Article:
Before I move on to other, lesser factors to consider, let me just add that there are absolutely exceptions to the above two pieces of advice. If you have a kindergartener, for example (quite young, able to learn languages relatively easily, etc.) and you are only staying in the foreign country for a year, I think that could work. She is likely to adjust to the school/foreign language quickly, especally at such a low grade level, and a year of school at that age, even if it is a bit disruptive, is unlikely to have horrible effects on the rest of her educational career. Similarly, if your child is 12 or 13 but you are moving to a new country for the rest of the foreseeable future, you might need to buckle down and put her in a local school to encourage the integration process and give her the best foundation for secondary and tertiary education in that country.
3. What is your child's temperament? Does she adjust well to new surroundings? Does she make friends easily? You may find yourself leaning toward one option or another for social reasons, rather than educational or linguistic ones. Kids who make friends easily will probably continue to do so even in a foreign-language setting; kids who have trouble thriving in new settings may need that extra boost of at least being able to use their native language when navigating an unfamiliar place.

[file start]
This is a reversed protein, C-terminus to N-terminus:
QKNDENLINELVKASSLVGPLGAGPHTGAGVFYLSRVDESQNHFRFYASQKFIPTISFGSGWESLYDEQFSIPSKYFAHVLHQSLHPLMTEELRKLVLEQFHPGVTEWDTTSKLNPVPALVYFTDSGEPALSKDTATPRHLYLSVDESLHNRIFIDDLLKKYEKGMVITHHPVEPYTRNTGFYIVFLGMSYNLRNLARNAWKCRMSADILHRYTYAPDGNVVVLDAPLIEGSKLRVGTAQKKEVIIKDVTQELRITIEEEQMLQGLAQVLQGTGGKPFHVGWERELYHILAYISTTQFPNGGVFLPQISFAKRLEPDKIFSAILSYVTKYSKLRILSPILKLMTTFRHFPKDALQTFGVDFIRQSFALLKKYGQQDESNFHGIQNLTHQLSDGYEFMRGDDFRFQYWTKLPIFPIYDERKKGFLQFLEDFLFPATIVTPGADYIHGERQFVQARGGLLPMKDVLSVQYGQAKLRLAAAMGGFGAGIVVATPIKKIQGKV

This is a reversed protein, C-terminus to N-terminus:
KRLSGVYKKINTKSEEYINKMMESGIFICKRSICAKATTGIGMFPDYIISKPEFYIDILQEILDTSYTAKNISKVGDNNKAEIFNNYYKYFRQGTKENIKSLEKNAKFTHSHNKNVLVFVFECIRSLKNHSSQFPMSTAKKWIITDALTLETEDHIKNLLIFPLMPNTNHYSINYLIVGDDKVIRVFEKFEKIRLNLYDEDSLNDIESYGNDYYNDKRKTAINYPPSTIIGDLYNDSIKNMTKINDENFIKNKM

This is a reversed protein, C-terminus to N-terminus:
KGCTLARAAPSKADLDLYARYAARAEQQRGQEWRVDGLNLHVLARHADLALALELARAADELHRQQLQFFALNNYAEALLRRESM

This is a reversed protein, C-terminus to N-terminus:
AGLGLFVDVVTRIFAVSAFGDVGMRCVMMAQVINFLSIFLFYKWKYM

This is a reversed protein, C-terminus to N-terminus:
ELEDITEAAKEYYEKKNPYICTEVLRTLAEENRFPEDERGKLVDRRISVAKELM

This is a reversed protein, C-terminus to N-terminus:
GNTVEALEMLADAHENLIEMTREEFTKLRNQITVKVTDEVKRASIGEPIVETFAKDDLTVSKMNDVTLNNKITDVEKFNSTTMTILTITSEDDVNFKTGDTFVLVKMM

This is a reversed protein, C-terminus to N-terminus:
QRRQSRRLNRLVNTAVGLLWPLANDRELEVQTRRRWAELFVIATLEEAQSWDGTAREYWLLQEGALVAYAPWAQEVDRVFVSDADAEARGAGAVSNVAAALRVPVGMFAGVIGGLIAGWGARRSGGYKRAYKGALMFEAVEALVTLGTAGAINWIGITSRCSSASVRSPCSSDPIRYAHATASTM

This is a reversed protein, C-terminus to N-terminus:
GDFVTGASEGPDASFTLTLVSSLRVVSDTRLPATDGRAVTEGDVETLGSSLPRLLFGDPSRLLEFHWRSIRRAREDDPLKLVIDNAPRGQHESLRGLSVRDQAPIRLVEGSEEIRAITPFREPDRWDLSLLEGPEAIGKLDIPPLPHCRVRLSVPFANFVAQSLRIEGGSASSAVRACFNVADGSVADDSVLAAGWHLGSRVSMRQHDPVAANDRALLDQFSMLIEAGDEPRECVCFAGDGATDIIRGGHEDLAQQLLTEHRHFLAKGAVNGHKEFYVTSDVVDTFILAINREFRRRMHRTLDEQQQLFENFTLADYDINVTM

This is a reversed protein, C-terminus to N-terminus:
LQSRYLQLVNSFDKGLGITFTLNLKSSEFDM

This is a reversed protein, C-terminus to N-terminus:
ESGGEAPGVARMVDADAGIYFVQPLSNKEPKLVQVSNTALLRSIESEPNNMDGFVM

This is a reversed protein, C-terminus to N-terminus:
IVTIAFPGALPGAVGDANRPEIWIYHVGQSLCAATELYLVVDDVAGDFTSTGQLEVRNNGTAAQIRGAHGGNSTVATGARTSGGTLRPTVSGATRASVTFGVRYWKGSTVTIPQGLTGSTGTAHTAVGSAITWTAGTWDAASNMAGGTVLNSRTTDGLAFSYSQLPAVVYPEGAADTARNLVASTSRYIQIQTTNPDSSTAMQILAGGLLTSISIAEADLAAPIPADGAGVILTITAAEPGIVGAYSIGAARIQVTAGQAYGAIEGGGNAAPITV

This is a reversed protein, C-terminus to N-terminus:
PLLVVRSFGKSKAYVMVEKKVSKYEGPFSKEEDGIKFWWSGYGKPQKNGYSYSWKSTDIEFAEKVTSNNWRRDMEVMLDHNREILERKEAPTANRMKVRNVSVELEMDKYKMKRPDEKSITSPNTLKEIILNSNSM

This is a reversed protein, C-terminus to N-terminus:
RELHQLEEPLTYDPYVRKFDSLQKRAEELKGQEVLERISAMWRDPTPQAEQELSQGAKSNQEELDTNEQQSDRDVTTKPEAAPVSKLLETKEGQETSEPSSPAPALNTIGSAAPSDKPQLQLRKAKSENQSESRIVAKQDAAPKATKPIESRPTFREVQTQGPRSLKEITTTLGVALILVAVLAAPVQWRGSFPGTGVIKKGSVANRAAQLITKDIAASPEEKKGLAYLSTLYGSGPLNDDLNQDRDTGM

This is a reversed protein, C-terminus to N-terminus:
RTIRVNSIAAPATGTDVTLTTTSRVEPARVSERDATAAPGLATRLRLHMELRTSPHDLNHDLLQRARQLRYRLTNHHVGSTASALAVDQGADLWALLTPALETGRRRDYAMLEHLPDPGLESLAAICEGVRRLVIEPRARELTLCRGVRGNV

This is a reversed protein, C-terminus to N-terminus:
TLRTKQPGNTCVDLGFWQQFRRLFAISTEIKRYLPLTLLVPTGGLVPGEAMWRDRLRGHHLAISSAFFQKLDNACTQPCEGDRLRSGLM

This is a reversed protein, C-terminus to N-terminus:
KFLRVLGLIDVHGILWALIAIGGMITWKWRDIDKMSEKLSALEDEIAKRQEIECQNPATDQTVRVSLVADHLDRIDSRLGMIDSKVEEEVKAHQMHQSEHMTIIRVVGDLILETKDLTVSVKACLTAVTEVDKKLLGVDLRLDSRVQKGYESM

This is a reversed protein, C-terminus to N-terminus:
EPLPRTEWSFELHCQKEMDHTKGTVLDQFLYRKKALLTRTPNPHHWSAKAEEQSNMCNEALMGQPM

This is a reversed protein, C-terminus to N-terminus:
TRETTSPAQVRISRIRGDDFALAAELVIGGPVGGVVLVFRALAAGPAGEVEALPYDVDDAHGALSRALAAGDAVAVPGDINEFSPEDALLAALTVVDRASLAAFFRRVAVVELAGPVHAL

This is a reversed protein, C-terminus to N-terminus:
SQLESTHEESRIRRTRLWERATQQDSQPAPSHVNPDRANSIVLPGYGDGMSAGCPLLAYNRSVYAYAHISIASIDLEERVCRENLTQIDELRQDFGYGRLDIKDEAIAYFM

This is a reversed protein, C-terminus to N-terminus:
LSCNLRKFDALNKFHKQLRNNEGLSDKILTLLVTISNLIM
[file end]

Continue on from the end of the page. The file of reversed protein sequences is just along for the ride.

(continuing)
4. How is your child doing in school? This is another factor that could tip you one way or the other. Strong students can afford to lose a little time (even months) while adjusting to a new language in a new school. Weaker students may not be able to catch up, or may feel defeated if, on top of constant academic struggles, they now have to worry about language difficulties as well. When you are considering this factor, be sure to take into account any differences between your current school system and the one in the destination country. In our case, this worked in our favor: both girls ended up "repeating" a grade when we moved to Finland since the age cutoffs were so different. This gave us a little bit of breathing room and a less stressed timeline for them to adjust to the new language and school.